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Child Development Research
Volume 2013, Article ID 298603, 8 pages
Research Article

A Bidirectional Relationship between Conceptual Organization and Word Learning

1Lakehead University, Thunder Bay, ON, Canada P7B 5E1
2University of Michigan, Ann Arbor, MI 48109, USA
3New York University, New York, NY 10012, USA

Received 13 August 2013; Revised 6 November 2013; Accepted 7 November 2013

Academic Editor: Olga Capirci

Copyright © 2013 Tanya Kaefer and Susan B. Neuman. This is an open access article distributed under the Creative Commons Attribution License, which permits unrestricted use, distribution, and reproduction in any medium, provided the original work is properly cited.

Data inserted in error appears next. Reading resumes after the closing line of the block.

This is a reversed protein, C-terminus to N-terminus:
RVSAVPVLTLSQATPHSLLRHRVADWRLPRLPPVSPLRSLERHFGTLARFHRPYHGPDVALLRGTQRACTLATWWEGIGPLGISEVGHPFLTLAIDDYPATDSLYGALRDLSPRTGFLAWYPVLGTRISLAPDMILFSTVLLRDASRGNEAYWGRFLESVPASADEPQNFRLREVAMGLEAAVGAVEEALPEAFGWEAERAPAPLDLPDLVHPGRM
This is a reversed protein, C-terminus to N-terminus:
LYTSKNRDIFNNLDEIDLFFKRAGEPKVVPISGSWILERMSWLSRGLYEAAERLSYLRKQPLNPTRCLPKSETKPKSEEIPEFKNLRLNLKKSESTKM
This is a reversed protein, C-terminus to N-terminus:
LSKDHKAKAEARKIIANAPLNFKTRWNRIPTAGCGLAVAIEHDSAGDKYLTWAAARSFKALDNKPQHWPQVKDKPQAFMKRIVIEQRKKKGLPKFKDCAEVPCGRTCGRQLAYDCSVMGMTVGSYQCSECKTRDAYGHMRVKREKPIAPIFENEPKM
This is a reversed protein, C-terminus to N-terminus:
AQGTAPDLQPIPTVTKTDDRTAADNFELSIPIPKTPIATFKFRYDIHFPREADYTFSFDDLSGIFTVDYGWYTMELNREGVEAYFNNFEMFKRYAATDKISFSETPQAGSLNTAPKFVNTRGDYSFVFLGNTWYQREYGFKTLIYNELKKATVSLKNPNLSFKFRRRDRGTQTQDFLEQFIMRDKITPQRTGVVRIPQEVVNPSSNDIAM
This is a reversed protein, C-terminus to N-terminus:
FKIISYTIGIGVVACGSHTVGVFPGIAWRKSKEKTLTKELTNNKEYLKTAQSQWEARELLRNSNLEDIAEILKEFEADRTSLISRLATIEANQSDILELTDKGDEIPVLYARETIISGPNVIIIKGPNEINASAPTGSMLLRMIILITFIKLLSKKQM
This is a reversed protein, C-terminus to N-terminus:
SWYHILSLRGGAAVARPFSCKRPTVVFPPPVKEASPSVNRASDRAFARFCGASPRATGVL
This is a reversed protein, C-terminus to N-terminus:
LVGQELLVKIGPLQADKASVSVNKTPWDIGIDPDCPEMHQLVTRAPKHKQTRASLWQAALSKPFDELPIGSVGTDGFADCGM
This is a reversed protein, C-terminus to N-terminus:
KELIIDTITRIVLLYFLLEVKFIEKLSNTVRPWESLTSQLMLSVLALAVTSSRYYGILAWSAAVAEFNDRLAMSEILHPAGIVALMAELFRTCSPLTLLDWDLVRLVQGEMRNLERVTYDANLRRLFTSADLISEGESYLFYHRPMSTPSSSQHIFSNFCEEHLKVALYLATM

This study explores the relationship between word learning and conceptual organization for preschool-aged children. We proposed a bidirectional model in which increases in word learning lead to increases in taxonomic organization, which, in turn, leads to further increases in word learning. In order to examine this model, we recruited 104 4-year olds from Head Start classrooms; 52 children participated in a two-week training program, and 52 children were in a control group. Results indicated that children in the training program learned more words and were more likely to sort taxonomically than children in the control condition. Furthermore, the number of words learned over the training period predicted the extent to which children categorized taxonomically. Additionally, this ability to categorize taxonomically predicted the number of words learned outside the training program, over and above the number of words learned in the program. These results suggest a bi-directional relationship between conceptual organization and word learning.